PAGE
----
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Neighborhood Memory Map

Kathy G. Short, 2012

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Neighborhood Memory Maps

Our memories connect us to the experiences that are significant in our lives and shape how we think about ourselves and the world. Mapping these memories provides a vehicle for exploring the inscape of our cultural and personal memories. Listening to others tell their stories allows us to travel the landscapes of the world. Memory connects us to the values and events that define our cultural identities and creates bridges that connect us to each other. We learn about and value the funds of knowledge from our families and communities that we each bring to the classroom. This knowledge provides the potential for these funds of knowledge to be integrated into our relationships and the curriculum as resources for learning.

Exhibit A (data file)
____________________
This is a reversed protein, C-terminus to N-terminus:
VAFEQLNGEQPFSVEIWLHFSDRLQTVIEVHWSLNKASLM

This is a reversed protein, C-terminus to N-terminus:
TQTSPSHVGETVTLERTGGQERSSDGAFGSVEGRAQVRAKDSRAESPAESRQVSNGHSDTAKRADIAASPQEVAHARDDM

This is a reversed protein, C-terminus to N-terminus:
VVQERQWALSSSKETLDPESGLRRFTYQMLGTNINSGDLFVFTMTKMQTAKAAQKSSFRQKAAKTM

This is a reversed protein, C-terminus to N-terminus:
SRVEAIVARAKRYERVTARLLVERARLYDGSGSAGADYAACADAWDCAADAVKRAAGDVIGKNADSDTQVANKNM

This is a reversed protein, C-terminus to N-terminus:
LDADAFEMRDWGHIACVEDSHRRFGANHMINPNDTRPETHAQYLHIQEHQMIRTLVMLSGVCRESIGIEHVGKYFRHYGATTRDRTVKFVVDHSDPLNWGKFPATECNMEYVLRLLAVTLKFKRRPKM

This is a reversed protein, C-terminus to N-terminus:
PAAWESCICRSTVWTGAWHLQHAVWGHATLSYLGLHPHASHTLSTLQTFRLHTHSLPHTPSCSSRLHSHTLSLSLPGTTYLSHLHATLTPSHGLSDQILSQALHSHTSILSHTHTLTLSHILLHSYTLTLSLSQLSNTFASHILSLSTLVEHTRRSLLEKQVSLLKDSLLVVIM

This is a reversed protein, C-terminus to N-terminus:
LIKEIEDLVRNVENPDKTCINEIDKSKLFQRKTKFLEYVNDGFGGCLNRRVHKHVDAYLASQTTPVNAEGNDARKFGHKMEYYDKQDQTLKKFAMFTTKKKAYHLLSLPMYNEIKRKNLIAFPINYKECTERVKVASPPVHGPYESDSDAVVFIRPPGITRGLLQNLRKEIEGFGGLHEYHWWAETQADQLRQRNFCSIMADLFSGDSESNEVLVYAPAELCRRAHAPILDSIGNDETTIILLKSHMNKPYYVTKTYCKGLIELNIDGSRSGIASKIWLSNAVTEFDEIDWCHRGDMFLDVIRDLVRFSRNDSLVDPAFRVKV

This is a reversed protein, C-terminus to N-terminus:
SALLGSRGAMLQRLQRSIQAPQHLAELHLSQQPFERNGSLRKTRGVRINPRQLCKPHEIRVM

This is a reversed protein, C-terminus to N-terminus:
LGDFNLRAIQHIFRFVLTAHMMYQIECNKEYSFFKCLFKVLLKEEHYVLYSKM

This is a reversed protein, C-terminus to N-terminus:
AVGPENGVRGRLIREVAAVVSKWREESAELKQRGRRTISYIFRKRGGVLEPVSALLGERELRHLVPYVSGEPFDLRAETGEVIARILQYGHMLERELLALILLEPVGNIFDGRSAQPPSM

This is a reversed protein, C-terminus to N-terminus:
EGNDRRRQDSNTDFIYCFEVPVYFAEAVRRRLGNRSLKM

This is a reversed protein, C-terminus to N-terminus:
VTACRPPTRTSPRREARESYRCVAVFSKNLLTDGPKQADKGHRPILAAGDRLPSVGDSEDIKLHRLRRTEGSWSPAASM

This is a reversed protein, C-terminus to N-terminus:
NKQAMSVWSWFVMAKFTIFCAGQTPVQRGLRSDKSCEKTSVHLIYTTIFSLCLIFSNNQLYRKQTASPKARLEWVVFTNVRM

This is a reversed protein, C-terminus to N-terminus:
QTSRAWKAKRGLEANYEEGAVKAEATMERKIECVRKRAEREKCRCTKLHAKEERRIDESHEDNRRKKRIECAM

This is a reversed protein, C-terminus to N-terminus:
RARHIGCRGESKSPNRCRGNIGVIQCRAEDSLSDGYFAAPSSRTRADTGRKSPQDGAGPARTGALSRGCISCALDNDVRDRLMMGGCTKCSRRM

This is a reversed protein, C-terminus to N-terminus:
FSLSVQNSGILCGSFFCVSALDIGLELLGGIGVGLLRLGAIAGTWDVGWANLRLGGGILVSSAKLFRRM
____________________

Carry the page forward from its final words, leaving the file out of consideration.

1. Teacher -- Draw your own neighborhood as a child in front of your students, and, as you draw, tell stories about growing up in that neighborhood.
  2. Ask another teacher or adult in the room to briefly share their neighborhood memory map so that children see more than one way to draw their maps.
  3. Ask children to draw a map of a neighborhood that is significant to them. Their neighborhood can be large or small, outdoors or indoors – their backyard, a room in their house, a city block or subdivision, a small town, a beach or forest area, etc.
  4. Ask children to label the stories on their maps – the places where something happened that is a memory. Young children can dictate the labels. Some children may need to share their maps orally with a partner to discover their stories before they are ready to create labels.
  5. Encourage children to share their stories in pairs and then add other labels to their maps.
  6. Children can choose one story from their maps to develop into a complete oral or written story to share publically with others in a book, family newsletter, video, etc.
  7. Children can also talk about similarities and differences in their memories and maps across their classroom community.

Resources:           My Map Book by Sara Fanelli (HarperCollins, 1995)

Mapmaking with Children by David Sobel (Heinemann, 1998).

NMMap1.jpg NMMap2.jpg

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